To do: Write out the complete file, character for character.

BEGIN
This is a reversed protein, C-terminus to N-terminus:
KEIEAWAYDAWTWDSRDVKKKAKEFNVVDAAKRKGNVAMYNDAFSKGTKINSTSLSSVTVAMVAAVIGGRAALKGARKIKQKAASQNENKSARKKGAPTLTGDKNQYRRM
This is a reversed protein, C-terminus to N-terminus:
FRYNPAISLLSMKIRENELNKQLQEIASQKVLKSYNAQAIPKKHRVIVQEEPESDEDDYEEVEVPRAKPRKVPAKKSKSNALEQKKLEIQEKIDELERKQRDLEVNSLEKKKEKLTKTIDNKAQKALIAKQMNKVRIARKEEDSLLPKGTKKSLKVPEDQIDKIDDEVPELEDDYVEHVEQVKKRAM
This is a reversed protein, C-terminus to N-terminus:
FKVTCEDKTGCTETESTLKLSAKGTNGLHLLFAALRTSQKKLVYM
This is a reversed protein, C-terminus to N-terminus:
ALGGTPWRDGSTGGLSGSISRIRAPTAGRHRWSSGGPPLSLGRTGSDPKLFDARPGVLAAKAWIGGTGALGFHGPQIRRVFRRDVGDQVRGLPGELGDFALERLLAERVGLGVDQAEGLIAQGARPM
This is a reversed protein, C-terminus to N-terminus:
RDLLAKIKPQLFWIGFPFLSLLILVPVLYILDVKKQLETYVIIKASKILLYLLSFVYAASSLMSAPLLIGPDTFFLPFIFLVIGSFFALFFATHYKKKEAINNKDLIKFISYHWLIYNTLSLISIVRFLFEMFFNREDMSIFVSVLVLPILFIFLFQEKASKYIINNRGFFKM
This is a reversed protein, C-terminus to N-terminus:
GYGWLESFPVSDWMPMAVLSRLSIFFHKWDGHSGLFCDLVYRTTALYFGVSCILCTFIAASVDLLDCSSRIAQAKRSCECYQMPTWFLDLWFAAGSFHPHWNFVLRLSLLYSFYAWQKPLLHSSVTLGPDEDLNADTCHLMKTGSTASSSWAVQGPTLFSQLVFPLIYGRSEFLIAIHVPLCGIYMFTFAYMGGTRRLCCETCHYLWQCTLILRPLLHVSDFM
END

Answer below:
This is a reversed protein, C-terminus to N-terminus:
KEIEAWAYDAWTWDSRDVKKKAKEFNVVDAAKRKGNVAMYNDAFSKGTKINSTSLSSVTVAMVAAVIGGRAALKGARKIKQKAASQNENKSARKKGAPTLTGDKNQYRRM
This is a reversed protein, C-terminus to N-terminus:
FRYNPAISLLSMKIRENELNKQLQEIASQKVLKSYNAQAIPKKHRVIVQEEPESDEDDYEEVEVPRAKPRKVPAKKSKSNALEQKKLEIQEKIDELERKQRDLEVNSLEKKKEKLTKTIDNKAQKALIAKQMNKVRIARKEEDSLLPKGTKKSLKVPEDQIDKIDDEVPELEDDYVEHVEQVKKRAM
This is a reversed protein, C-terminus to N-terminus:
FKVTCEDKTGCTETESTLKLSAKGTNGLHLLFAALRTSQKKLVYM
This is a reversed protein, C-terminus to N-terminus:
ALGGTPWRDGSTGGLSGSISRIRAPTAGRHRWSSGGPPLSLGRTGSDPKLFDARPGVLAAKAWIGGTGALGFHGPQIRRVFRRDVGDQVRGLPGELGDFALERLLAERVGLGVDQAEGLIAQGARPM
This is a reversed protein, C-terminus to N-terminus:
RDLLAKIKPQLFWIGFPFLSLLILVPVLYILDVKKQLETYVIIKASKILLYLLSFVYAASSLMSAPLLIGPDTFFLPFIFLVIGSFFALFFATHYKKKEAINNKDLIKFISYHWLIYNTLSLISIVRFLFEMFFNREDMSIFVSVLVLPILFIFLFQEKASKYIINNRGFFKM
This is a reversed protein, C-terminus to N-terminus:
GYGWLESFPVSDWMPMAVLSRLSIFFHKWDGHSGLFCDLVYRTTALYFGVSCILCTFIAASVDLLDCSSRIAQAKRSCECYQMPTWFLDLWFAAGSFHPHWNFVLRLSLLYSFYAWQKPLLHSSVTLGPDEDLNADTCHLMKTGSTASSSWAVQGPTLFSQLVFPLIYGRSEFLIAIHVPLCGIYMFTFAYMGGTRRLCCETCHYLWQCTLILRPLLHVSDFM